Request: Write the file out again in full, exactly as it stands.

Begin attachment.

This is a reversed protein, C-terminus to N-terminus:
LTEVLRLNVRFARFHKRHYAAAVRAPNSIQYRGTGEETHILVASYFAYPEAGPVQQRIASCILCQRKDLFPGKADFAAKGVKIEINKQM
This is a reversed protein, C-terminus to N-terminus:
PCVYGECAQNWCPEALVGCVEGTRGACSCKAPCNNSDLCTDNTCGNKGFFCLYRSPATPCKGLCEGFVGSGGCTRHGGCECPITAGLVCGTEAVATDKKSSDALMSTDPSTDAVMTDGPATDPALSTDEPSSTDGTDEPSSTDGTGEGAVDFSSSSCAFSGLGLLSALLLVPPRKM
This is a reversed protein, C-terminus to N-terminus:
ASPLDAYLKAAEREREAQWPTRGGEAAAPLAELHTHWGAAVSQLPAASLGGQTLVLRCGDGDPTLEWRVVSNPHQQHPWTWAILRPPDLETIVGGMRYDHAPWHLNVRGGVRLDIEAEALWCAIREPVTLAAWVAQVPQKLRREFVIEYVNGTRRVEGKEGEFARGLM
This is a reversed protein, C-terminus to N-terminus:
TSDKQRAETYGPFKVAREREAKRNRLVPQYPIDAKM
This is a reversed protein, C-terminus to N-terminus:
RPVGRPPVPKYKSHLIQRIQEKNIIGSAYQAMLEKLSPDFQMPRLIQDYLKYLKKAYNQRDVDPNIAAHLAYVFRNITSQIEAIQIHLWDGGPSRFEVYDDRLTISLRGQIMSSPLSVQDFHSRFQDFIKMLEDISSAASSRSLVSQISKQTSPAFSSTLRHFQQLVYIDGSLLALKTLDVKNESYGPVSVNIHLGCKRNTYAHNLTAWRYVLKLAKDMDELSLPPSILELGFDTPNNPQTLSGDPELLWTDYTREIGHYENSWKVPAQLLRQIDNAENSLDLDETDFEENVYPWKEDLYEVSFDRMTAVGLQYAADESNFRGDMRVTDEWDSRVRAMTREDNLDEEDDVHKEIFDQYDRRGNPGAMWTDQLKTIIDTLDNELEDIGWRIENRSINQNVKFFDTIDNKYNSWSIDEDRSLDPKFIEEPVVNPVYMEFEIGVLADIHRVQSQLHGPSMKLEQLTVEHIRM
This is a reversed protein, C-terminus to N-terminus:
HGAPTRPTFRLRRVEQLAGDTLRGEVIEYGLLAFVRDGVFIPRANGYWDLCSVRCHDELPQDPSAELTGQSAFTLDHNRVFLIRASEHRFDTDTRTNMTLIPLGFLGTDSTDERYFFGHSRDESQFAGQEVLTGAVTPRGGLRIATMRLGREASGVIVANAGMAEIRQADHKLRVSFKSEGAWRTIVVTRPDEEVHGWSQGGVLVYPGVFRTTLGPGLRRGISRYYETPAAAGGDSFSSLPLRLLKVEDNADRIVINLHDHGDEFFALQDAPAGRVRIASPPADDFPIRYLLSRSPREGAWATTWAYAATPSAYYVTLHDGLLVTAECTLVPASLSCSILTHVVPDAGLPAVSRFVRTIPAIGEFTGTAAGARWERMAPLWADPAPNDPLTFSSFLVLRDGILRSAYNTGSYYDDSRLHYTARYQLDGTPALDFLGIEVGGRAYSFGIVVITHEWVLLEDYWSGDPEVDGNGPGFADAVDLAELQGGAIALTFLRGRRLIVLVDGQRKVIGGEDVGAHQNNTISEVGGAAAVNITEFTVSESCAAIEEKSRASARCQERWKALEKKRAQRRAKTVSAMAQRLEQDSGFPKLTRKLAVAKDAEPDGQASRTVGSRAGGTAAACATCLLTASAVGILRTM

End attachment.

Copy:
This is a reversed protein, C-terminus to N-terminus:
LTEVLRLNVRFARFHKRHYAAAVRAPNSIQYRGTGEETHILVASYFAYPEAGPVQQRIASCILCQRKDLFPGKADFAAKGVKIEINKQM
This is a reversed protein, C-terminus to N-terminus:
PCVYGECAQNWCPEALVGCVEGTRGACSCKAPCNNSDLCTDNTCGNKGFFCLYRSPATPCKGLCEGFVGSGGCTRHGGCECPITAGLVCGTEAVATDKKSSDALMSTDPSTDAVMTDGPATDPALSTDEPSSTDGTDEPSSTDGTGEGAVDFSSSSCAFSGLGLLSALLLVPPRKM
This is a reversed protein, C-terminus to N-terminus:
ASPLDAYLKAAEREREAQWPTRGGEAAAPLAELHTHWGAAVSQLPAASLGGQTLVLRCGDGDPTLEWRVVSNPHQQHPWTWAILRPPDLETIVGGMRYDHAPWHLNVRGGVRLDIEAEALWCAIREPVTLAAWVAQVPQKLRREFVIEYVNGTRRVEGKEGEFARGLM
This is a reversed protein, C-terminus to N-terminus:
TSDKQRAETYGPFKVAREREAKRNRLVPQYPIDAKM
This is a reversed protein, C-terminus to N-terminus:
RPVGRPPVPKYKSHLIQRIQEKNIIGSAYQAMLEKLSPDFQMPRLIQDYLKYLKKAYNQRDVDPNIAAHLAYVFRNITSQIEAIQIHLWDGGPSRFEVYDDRLTISLRGQIMSSPLSVQDFHSRFQDFIKMLEDISSAASSRSLVSQISKQTSPAFSSTLRHFQQLVYIDGSLLALKTLDVKNESYGPVSVNIHLGCKRNTYAHNLTAWRYVLKLAKDMDELSLPPSILELGFDTPNNPQTLSGDPELLWTDYTREIGHYENSWKVPAQLLRQIDNAENSLDLDETDFEENVYPWKEDLYEVSFDRMTAVGLQYAADESNFRGDMRVTDEWDSRVRAMTREDNLDEEDDVHKEIFDQYDRRGNPGAMWTDQLKTIIDTLDNELEDIGWRIENRSINQNVKFFDTIDNKYNSWSIDEDRSLDPKFIEEPVVNPVYMEFEIGVLADIHRVQSQLHGPSMKLEQLTVEHIRM
This is a reversed protein, C-terminus to N-terminus:
HGAPTRPTFRLRRVEQLAGDTLRGEVIEYGLLAFVRDGVFIPRANGYWDLCSVRCHDELPQDPSAELTGQSAFTLDHNRVFLIRASEHRFDTDTRTNMTLIPLGFLGTDSTDERYFFGHSRDESQFAGQEVLTGAVTPRGGLRIATMRLGREASGVIVANAGMAEIRQADHKLRVSFKSEGAWRTIVVTRPDEEVHGWSQGGVLVYPGVFRTTLGPGLRRGISRYYETPAAAGGDSFSSLPLRLLKVEDNADRIVINLHDHGDEFFALQDAPAGRVRIASPPADDFPIRYLLSRSPREGAWATTWAYAATPSAYYVTLHDGLLVTAECTLVPASLSCSILTHVVPDAGLPAVSRFVRTIPAIGEFTGTAAGARWERMAPLWADPAPNDPLTFSSFLVLRDGILRSAYNTGSYYDDSRLHYTARYQLDGTPALDFLGIEVGGRAYSFGIVVITHEWVLLEDYWSGDPEVDGNGPGFADAVDLAELQGGAIALTFLRGRRLIVLVDGQRKVIGGEDVGAHQNNTISEVGGAAAVNITEFTVSESCAAIEEKSRASARCQERWKALEKKRAQRRAKTVSAMAQRLEQDSGFPKLTRKLAVAKDAEPDGQASRTVGSRAGGTAAACATCLLTASAVGILRTM